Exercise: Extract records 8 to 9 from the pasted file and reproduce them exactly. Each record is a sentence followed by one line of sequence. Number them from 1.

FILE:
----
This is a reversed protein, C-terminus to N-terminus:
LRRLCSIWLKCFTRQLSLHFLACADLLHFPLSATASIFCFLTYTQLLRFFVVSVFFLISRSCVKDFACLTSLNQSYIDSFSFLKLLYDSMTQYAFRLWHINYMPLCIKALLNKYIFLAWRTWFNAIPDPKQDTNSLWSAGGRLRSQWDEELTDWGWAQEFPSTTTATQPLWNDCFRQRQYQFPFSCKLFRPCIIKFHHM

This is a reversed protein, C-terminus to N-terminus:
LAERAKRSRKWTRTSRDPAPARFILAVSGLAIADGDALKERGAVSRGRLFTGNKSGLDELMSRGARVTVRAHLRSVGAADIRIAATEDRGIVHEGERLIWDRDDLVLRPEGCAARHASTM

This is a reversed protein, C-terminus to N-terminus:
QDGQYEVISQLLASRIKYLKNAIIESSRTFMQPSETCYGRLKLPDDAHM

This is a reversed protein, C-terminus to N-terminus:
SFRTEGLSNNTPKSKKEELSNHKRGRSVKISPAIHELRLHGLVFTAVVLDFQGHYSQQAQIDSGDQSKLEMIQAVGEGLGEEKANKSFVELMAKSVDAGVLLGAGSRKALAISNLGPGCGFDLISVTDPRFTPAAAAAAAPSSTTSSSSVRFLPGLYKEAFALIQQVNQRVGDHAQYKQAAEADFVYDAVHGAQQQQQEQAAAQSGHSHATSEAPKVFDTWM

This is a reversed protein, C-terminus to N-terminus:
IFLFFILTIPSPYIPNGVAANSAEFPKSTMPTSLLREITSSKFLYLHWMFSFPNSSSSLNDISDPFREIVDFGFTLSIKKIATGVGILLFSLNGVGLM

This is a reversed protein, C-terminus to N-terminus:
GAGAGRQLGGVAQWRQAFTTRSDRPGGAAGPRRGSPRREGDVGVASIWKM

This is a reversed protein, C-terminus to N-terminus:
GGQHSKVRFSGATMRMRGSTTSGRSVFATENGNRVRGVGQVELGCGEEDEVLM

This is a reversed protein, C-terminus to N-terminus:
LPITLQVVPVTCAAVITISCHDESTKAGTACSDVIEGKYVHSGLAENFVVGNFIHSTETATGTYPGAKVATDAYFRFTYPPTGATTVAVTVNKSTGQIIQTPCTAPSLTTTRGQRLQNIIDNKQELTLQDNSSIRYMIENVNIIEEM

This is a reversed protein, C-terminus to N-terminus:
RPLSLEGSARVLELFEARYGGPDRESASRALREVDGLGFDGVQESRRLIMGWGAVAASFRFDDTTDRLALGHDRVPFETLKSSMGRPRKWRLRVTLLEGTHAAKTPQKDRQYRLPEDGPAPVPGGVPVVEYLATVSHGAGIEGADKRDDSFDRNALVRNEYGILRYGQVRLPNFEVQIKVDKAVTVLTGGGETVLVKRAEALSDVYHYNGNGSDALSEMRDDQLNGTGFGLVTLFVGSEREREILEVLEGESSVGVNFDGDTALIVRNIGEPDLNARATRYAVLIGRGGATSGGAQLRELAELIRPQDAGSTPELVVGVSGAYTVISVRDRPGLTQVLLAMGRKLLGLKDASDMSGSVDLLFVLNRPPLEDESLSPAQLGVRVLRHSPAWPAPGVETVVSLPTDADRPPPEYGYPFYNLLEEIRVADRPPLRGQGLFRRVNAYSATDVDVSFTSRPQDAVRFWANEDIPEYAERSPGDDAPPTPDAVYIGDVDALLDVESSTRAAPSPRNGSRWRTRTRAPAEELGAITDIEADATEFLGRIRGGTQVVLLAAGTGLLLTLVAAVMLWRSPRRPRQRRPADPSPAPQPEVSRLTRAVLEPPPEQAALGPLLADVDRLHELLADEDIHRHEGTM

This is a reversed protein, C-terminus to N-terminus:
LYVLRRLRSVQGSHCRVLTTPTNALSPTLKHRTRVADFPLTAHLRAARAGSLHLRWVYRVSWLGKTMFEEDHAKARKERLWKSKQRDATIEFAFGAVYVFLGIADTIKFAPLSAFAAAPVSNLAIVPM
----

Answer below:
This is a reversed protein, C-terminus to N-terminus:
LPITLQVVPVTCAAVITISCHDESTKAGTACSDVIEGKYVHSGLAENFVVGNFIHSTETATGTYPGAKVATDAYFRFTYPPTGATTVAVTVNKSTGQIIQTPCTAPSLTTTRGQRLQNIIDNKQELTLQDNSSIRYMIENVNIIEEM

This is a reversed protein, C-terminus to N-terminus:
RPLSLEGSARVLELFEARYGGPDRESASRALREVDGLGFDGVQESRRLIMGWGAVAASFRFDDTTDRLALGHDRVPFETLKSSMGRPRKWRLRVTLLEGTHAAKTPQKDRQYRLPEDGPAPVPGGVPVVEYLATVSHGAGIEGADKRDDSFDRNALVRNEYGILRYGQVRLPNFEVQIKVDKAVTVLTGGGETVLVKRAEALSDVYHYNGNGSDALSEMRDDQLNGTGFGLVTLFVGSEREREILEVLEGESSVGVNFDGDTALIVRNIGEPDLNARATRYAVLIGRGGATSGGAQLRELAELIRPQDAGSTPELVVGVSGAYTVISVRDRPGLTQVLLAMGRKLLGLKDASDMSGSVDLLFVLNRPPLEDESLSPAQLGVRVLRHSPAWPAPGVETVVSLPTDADRPPPEYGYPFYNLLEEIRVADRPPLRGQGLFRRVNAYSATDVDVSFTSRPQDAVRFWANEDIPEYAERSPGDDAPPTPDAVYIGDVDALLDVESSTRAAPSPRNGSRWRTRTRAPAEELGAITDIEADATEFLGRIRGGTQVVLLAAGTGLLLTLVAAVMLWRSPRRPRQRRPADPSPAPQPEVSRLTRAVLEPPPEQAALGPLLADVDRLHELLADEDIHRHEGTM